Prior to 2022 Jordan had worked with youth to install a smaller garden in the neighborhood. That garden is home to a few pear trees, benches, and boxed garden beds that have been painted with codes that were used by the underground railroad, tying the neighborhood’s present with deeper historical roots.

Jordan said as the developers started to come in the people began to ask themselves, “what do we want to do with the neighborhood?”

The orchard was the answer, turning back to the idea of offering sustainable income. “We turn the orchard into a brand. We use the fruits we will grow here to produce juices, jellies, pastries. We can teach agricultural studies, pickling, preserving, baking, how to run a business, business management. Right now, we are in the process of raising $1.5 million to get us working through two years so we can employ at least 25 people,” Jordan offered.

She went on to share that most of the people in the neighborhood don’t have the training or the credentials to find work in something other than a service position, and many have criminal records. The vision is to establish something on the land that will offer opportunities for educational training as well as some employment. Three new buildings will be erected to provide for greenhouse growing, education facilities and storage in this enterprise.

Perhaps the most impressive part of this vision is how Jordan plans to structure the pay for the brand.

“Our goal is a flat $15 an hour across the board from laborers on up. The ground is level at the foot of the cross.”

The Nehemiah Mission of Cleveland has been instrumental in providing many of the volunteers who have cleared brush, planted and performed other manual labor. Missions Program Manager Blair Porter was able to share in the excitement of this vision while leading a small team that was working on the day of my visit.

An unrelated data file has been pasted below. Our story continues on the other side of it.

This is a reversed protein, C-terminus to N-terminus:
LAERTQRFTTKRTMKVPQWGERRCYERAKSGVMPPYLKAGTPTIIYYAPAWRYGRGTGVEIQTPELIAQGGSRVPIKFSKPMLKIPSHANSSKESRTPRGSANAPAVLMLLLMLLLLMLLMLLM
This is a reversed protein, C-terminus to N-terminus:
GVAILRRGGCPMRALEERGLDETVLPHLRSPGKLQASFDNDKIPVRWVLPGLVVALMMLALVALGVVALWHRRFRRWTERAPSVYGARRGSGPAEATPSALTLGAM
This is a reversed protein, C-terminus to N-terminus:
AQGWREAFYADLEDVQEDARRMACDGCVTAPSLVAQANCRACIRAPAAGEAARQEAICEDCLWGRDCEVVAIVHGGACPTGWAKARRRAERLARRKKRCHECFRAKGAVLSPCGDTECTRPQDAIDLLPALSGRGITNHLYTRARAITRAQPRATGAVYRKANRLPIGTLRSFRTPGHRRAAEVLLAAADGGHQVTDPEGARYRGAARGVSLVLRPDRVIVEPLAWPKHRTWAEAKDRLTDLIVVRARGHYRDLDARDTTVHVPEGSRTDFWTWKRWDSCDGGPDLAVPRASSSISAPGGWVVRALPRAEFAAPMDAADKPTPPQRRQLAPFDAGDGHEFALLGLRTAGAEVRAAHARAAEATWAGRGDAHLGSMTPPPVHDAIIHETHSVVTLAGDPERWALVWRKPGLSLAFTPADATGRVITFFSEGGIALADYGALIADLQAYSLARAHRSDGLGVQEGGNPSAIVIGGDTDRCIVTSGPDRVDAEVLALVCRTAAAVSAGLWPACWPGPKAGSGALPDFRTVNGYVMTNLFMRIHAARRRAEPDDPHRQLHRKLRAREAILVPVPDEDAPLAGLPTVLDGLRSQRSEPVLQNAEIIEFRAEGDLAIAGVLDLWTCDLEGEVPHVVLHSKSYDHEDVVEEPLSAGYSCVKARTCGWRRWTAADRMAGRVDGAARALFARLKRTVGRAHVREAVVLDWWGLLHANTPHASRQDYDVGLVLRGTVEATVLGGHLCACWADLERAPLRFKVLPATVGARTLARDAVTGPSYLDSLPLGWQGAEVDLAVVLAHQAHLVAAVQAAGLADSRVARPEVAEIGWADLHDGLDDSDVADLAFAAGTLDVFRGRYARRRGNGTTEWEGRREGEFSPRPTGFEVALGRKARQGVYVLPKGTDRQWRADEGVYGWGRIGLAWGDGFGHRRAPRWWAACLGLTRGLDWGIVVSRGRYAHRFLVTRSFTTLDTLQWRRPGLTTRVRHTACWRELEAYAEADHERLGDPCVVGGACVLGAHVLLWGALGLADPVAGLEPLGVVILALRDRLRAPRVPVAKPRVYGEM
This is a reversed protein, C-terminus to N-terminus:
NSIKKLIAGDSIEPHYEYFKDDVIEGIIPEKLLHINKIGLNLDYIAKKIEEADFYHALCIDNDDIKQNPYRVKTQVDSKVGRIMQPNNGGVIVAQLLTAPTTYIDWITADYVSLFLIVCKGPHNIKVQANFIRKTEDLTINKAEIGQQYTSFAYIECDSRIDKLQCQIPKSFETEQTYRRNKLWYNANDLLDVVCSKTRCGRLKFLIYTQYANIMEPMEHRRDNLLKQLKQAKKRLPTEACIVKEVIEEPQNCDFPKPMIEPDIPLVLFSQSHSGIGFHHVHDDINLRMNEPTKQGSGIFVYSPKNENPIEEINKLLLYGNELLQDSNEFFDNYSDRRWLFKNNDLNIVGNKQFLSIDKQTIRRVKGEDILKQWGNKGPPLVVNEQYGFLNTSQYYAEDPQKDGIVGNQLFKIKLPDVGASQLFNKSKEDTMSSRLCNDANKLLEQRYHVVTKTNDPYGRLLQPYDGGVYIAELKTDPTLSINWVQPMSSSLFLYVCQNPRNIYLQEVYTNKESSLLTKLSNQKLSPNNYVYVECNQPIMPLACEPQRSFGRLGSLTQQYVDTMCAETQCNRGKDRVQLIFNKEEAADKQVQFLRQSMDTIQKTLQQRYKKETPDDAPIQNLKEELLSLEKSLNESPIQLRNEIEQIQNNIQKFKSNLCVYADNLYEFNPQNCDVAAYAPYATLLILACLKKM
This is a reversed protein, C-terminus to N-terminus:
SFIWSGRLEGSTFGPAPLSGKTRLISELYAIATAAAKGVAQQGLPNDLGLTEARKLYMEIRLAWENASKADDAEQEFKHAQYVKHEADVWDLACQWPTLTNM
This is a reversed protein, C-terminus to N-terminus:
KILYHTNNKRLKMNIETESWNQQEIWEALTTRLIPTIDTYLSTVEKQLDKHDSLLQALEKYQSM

“I love Mittie’s dream. She sold me on it, working at Nehemiah. I love to bring teams over here! She has a clear dream and she’s very organized with it,” Porter shared.

As Jordan and others continue to work with the Cuyahoga County Land Bank to reclaim vacant and abandoned lots in the neighborhood, and to build the Brookdale Orchard into a brand that will help revitalize the community, there is a single tree that she points to that stands as an encouragement.

“In the youth garden is the original pear tree in the neighborhood. This tree was struck by lightning twice. The first time that lightning struck there were pears everywhere! But the next year it was back and there were pears growing again. Then lightning struck it again!” Jordan said. “This is such a testimony about resurrection to me. About going down and bearing fruit. Lightning had smacked this pear tree down and the next year it was back and still bearing fruit. In fact, it still has some branches that flower to this day.”

Just like with the pear tree, Jordan, Porter and others see the Brookdale Orchard as something that God is blessing and enabling to grow as a means of resurrecting and revitalizing the community in a mighty way.

The Conference Communications team would like to share other stories that highlight ways that each of us is answering the call of Bishop Tracy S. Malone to reach out to our communities in creative ways. Please e-mail your ministry story to EOC Executive Director of Communications Rick Wolcott at

* Brett Hetherington is the Communications specialist for the East Ohio Conference of The United Methodist Church.